THE BIKES THAT MADE US HONDA CB500 ‘I had a one-off CB500 race. That was the turn­ing point’ Leon Haslam

Motorcycle News (UK) - - Feature -

Most great mo­tor­cy­cles are good at just one thing, whether that’s a su­per­bike win­ning track days, an ad­ven­ture ma­chine prov­ing per­fect for tak­ing you around the world or a BMW R1200RT be­ing the ideal can­vas on which to paint po­lice liv­ery…

So ma­chines that are more than ca­pa­ble at TWO things are rare in­deed. But Honda’s hum­ble mid-1990s com­muter twin, the CB500, is just such a bike. On one hand it was a su­perla­tive around town road­ster. On the other, and some­what sur­pris­ingly, it also proved a bril­liant in­tro­duc­tion to rac­ing, mainly through the hugely suc­cess­ful, one­make Honda CB500 Cup se­ries. And it helped launch the ca­reer of none other than BSB star Leon Haslam.

“In 1997 I had just turned 14 when I had the chance to race in that one­off CB500 race at the Bri­tish GP,” the cur­rent Team Green rider said. “That was the turn­ing point. It was a big deal and I got lots of pub­lic­ity out of it. Beat­ing Tose­land didn’t do me any harm ei­ther…”

The 'Tose­land' Haslam refers to is James Tose­land who at 16, af­ter cut­ting his teeth in Su­per­teens, won the very first UK Honda CB500 Cup se­ries in 1997. As a re­ward he got a Cas­trol Honda ride in Euro­pean Su­pers­port and went on, fa­mously, to two World Su­per­bike cham­pi­onships. But he started on a CB500.

In truth, of course, the CB500’S be­gin­nings were far more hum­ble. Con­ceived as an af­ford­able, ro­bust, sim­ple all-rounder aimed at new li­cence-hold­ers, the new Honda’s am­bi­tions may have been mod­est, but its ex­e­cu­tion was ex­em­plary.

As a clean-sheet de­sign the CB ben­e­fit­ted in the first place by hav­ing a bril­liant four-stroke, twin cylin­der en­gine – some­thing which, af­ter all, four-stroke spe­cial­ists Honda have had plenty of ex­pe­ri­ence at per­fect­ing over the years.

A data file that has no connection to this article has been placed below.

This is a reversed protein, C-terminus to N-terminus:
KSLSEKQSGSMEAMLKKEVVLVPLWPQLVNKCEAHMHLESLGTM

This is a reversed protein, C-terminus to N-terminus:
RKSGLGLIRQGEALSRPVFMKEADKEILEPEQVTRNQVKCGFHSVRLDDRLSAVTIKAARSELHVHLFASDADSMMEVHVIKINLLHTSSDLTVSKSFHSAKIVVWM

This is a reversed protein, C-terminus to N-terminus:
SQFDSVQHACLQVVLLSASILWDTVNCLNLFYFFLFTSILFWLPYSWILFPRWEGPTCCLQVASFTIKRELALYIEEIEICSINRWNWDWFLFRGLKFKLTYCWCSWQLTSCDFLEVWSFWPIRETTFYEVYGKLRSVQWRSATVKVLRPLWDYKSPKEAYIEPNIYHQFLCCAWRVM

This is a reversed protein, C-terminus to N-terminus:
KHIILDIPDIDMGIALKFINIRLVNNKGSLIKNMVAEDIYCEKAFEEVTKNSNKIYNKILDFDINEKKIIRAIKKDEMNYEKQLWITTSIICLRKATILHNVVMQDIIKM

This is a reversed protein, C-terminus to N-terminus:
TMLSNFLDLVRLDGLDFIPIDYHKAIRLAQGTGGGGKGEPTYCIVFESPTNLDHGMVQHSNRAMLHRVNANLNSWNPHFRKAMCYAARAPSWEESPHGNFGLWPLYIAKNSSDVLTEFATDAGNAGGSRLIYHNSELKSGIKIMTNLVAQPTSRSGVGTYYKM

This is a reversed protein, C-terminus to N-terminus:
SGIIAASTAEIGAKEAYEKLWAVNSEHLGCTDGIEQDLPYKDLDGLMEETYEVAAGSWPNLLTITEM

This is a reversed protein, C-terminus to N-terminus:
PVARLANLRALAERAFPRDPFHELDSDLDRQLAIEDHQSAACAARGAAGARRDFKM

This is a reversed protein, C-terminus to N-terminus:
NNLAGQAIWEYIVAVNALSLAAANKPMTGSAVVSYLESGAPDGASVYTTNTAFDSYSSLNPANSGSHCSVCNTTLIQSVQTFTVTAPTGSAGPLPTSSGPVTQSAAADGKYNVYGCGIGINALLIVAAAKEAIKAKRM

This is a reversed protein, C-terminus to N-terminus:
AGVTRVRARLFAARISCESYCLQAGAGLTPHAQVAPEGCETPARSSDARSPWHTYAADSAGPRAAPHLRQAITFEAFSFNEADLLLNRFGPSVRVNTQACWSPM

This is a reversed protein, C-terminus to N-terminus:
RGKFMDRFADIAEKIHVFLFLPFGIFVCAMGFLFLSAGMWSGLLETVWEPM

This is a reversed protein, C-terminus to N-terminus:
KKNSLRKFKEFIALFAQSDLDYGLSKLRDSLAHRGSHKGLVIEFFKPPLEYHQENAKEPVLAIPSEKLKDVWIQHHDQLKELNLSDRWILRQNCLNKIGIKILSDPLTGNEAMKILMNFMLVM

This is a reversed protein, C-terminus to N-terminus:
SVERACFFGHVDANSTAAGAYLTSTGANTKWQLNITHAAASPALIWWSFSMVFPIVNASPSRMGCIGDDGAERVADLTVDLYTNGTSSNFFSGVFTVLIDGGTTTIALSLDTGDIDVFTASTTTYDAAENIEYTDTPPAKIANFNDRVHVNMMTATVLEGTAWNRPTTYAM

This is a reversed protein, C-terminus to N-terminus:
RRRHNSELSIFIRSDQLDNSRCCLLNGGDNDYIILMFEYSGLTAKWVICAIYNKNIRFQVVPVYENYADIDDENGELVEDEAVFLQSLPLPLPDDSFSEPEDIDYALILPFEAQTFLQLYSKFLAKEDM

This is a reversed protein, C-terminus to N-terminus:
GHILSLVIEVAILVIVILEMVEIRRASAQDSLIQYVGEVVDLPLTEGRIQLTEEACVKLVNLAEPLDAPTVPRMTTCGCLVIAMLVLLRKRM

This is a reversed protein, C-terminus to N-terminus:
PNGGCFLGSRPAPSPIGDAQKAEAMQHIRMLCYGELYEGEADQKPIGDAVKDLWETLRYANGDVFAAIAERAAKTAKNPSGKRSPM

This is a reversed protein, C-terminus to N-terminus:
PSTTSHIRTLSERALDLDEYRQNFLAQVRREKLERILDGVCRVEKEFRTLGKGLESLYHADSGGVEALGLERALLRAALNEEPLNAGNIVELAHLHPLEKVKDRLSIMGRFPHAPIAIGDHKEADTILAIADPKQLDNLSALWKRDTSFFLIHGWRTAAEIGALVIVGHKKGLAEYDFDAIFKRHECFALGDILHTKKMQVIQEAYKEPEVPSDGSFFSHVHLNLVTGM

Liq­uid-cool­ing and a pur­pose-built de­sign (rather than be­ing a vari­ant of a pre­vi­ous model) meant it was com­pact. Four-valves-per-cylin­der and a gear driven counter-bal­ancer also meant it was de­cently perky (pro­duc­ing a peak of 58bhp) and yet sur­pris­ingly smooth.

And al­though the straight­for­ward steel cra­dle chas­sis may have lacked frills (brak­ing was by a sin­gle, two-pot front disc, forks were non-ad­justable and the rear was old school twin shocks) it was well de­vel­oped and re­fined. Enough to han­dle sweetly and yet pro­vide bril­liant, fuss-free trans­port all at the same time.

Best of all, though, the CB500 was a HONDA with all the over­tures for qual­ity, re­fine­ment, dura­bil­ity and re­fine­ment that comes with it. So, no, the CB500 cer­tainly is no tech­ni­cal marvel – in fact there’s no so­phis­ti­cated tech­nol­ogy on it what­so­ever. Nor is it glam­orously good-look­ing (al­though de­spite its clas­sic mid-’90s gar­ish paintjob it is qui­etly hand­some). What it is, how­ever, is im­pres­sively able, de­cent fun and re­li­ably durable and ride­able which, all to­gether, makes the sweet Honda some­thing of a class act com­pared to more hum-drum ri­vals like Suzuki’s GS500 or Kawasaki’s ER-5.

All of which was enough to not just make the CB500 a win­ner on the street among new rid­ers but as a high-mileage work­horse among despatch­ers (with whom it be­came an in­stant hit) as well.

One of the for­mer is MCN reader Max Rossi. “I own a 36k-mile CB500,” he told MCN. “I do ev­ery­thing on it: com­mute, tour, the shop­ping run and even go round the out­side of su­per­bikes on track. It’s taught me many things about rid­ing a mo­tor­cy­cle but the most im­por­tant thing is that you don’t need a big bud­get to en­joy rid­ing. What a ma­chine.”

And the cherry on top? Yes, that slightly un­ex­pected, per­haps left-field even, track pedi­gree. OK, the CB’S no true racer (even if Messrs Haslam and Tose­land may dis­agree) but the lit­tle Honda twin is still good enough to be great fun on track, as many bud­get­strapped track-day­ers will at­test to this day. Try one for un­der a grand and you’ll al­most cer­tainly agree…

‘It taught me many things, the most im­por­tant that you don’t need a big bud­get to en­joy rid­ing’ MAX ROSSI, MCN READER

Gon­za­lez wanted cheap speed – he got that when he bought a CB500

A fresh-faced Leon Haslam on a CB500

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